Space music doesn't get as much credence as it use to. Don't tell anyone you like it, or you'll be seen as a tripped out hippie freak. Even more so than traditional ambient, space music is something to float to. It's more about intensity, rather than calmness, it's more about filling all the available space, rather than quiet meandering.
Klaus Schulze is mostly known for being in what seems like half of the Krautrock bands in Germany in the 70's. He was extremely prolific as well, having been involved in over forty works since the late 60's. He has played with Tangerine Dream, Ash Ra Tempel, The Cosmic Jokers and Pete Namlook to name a few.
Irrlicht is his first solo album, fresh out of the guitar-based jams of Ash Ra Tempel. I believe that Schulze uses Irrlicht to display the magnitude of the creation of the Universe. Using mainly his organ, along with various other instruments, Satz: Ebene slowly builds momentum with spacey sound effects until it explodes into a fiery mix of swirling oscillations and vividly ethereal organ drones over the twenty minutes. Satz: Gewitter is almost the calm after the flourish, as it drifts along in the aftermath. Satz: Exil Sils Maria is unrelated to the last two pieces, and is just an creepy but enjoyable drone, tempered by small sections of almost-earthly music towards the start. They soon disappear, leaving strange noises and sweeping wind washes. Apparently, the whole song was recorded and then reversed, leaving it as it is.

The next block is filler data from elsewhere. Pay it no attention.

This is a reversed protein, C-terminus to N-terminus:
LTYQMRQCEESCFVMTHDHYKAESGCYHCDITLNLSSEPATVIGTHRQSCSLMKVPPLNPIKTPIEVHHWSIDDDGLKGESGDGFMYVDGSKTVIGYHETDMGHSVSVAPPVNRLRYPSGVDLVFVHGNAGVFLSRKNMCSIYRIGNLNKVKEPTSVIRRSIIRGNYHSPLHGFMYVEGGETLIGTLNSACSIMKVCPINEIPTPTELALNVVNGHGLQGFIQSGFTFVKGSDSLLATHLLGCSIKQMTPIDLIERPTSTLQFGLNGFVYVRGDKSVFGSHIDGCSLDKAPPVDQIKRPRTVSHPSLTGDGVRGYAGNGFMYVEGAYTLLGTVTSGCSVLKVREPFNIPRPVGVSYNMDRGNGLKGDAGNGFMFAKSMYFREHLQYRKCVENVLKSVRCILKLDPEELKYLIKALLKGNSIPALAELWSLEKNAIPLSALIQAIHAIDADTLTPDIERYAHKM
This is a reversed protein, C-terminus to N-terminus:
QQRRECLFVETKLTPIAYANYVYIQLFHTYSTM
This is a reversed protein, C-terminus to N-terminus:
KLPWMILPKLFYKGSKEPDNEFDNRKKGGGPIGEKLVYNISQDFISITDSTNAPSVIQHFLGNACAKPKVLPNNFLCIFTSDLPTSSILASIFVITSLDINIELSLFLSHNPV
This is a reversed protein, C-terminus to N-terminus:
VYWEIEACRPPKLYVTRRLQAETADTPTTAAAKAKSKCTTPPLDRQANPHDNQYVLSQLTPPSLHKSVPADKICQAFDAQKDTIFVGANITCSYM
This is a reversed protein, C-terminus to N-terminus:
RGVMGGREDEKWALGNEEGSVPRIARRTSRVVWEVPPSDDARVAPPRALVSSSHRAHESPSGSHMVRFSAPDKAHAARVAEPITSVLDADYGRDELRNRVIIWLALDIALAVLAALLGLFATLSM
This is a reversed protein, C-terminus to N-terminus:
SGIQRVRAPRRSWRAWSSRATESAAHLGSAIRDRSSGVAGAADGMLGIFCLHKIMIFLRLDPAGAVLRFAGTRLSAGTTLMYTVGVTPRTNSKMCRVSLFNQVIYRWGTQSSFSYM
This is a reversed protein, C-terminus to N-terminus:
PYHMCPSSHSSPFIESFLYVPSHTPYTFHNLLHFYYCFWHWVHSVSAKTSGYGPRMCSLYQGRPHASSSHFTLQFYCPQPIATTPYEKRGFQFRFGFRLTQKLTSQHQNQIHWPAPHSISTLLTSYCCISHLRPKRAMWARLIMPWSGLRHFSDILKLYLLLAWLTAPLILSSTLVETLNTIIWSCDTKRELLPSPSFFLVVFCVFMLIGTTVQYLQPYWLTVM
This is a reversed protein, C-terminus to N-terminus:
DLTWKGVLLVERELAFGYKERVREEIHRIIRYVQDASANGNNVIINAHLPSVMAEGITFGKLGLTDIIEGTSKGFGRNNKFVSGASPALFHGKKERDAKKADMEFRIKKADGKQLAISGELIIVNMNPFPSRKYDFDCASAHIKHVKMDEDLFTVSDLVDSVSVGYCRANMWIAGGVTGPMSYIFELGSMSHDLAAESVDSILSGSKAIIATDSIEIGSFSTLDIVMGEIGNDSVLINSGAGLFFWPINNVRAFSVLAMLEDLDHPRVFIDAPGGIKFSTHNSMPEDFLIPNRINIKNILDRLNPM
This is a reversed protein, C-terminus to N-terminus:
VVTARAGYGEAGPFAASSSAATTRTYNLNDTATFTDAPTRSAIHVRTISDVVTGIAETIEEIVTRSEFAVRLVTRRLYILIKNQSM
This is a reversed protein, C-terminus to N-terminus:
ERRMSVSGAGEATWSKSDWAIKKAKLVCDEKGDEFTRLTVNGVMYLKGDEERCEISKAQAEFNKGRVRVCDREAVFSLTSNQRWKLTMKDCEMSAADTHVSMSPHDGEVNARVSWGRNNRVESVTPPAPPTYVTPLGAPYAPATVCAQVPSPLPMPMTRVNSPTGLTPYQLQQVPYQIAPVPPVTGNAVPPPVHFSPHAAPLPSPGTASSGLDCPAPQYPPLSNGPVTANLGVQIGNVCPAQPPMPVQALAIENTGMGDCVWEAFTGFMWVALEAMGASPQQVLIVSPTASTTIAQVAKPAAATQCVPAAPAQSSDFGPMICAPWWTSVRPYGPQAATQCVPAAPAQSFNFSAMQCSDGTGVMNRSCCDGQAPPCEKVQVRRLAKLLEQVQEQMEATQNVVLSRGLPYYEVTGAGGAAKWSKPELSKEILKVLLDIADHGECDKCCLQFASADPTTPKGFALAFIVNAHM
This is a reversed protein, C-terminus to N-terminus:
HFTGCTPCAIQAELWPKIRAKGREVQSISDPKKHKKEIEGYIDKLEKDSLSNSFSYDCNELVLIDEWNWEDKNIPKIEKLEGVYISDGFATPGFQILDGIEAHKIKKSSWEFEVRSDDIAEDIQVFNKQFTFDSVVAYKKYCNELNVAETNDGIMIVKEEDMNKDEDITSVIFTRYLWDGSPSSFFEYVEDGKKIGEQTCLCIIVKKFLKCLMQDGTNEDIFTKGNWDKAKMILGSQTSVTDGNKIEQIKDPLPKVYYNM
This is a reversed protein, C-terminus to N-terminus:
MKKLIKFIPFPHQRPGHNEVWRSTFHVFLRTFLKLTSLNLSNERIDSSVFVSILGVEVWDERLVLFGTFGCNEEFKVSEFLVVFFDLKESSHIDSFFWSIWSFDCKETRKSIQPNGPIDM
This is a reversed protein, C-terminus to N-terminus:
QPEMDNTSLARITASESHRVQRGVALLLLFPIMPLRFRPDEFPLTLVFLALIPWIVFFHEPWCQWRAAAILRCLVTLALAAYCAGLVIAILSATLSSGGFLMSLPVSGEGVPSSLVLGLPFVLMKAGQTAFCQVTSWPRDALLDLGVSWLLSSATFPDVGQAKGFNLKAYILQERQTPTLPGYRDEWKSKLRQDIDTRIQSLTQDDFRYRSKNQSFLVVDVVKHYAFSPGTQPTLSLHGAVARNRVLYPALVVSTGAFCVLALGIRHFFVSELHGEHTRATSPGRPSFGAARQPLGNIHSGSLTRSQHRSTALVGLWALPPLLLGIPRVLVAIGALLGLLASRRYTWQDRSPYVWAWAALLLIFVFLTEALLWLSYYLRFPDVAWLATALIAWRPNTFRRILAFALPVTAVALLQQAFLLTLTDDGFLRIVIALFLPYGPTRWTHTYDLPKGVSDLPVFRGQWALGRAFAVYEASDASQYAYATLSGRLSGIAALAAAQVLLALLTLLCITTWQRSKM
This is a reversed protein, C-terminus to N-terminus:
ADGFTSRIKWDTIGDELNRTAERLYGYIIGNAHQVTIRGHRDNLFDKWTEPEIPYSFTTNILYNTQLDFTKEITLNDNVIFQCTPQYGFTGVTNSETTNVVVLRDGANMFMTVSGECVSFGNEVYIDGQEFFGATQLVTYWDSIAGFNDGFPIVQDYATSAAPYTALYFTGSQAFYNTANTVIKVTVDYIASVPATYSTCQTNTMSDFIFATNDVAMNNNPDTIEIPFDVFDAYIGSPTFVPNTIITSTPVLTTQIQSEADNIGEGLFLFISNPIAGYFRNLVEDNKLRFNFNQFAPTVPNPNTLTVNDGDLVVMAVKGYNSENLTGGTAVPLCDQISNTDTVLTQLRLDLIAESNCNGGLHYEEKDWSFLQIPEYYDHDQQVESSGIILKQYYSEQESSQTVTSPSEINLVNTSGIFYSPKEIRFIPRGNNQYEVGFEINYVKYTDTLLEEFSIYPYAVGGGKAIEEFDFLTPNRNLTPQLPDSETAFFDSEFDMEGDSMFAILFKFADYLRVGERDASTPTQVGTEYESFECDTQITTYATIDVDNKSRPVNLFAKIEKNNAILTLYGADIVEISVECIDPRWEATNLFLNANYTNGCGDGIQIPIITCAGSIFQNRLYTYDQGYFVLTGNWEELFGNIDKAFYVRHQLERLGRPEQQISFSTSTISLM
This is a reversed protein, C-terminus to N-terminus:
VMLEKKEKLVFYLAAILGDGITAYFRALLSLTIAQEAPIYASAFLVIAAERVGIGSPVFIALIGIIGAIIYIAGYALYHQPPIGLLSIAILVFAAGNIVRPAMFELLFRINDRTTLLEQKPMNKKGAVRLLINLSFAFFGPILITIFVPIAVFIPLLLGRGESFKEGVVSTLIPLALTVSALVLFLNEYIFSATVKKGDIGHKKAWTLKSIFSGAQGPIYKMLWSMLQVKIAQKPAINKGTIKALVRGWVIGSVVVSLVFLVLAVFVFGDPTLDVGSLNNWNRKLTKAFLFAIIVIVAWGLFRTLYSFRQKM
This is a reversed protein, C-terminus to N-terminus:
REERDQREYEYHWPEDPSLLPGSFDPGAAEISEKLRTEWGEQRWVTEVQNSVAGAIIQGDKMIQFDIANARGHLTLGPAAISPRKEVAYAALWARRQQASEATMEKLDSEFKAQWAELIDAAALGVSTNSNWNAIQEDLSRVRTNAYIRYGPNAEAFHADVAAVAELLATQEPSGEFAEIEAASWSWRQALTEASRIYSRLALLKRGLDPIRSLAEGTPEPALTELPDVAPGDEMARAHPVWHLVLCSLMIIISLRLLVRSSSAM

I can't count how many different ambient genres Irrlicht would have influenced, everything from space music, to dark ambient, to drone. And even more incredibly, it was done without a synthesiser, a staggering thought. Even though it is an technically an ambient album, it takes the ambient sound and rams it up to eleven, creating a potent maelstrom of weightlessness and presence.